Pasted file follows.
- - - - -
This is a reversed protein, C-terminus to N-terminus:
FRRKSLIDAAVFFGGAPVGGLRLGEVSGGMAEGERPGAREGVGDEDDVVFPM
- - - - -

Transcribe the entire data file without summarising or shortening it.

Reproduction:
This is a reversed protein, C-terminus to N-terminus:
FRRKSLIDAAVFFGGAPVGGLRLGEVSGGMAEGERPGAREGVGDEDDVVFPM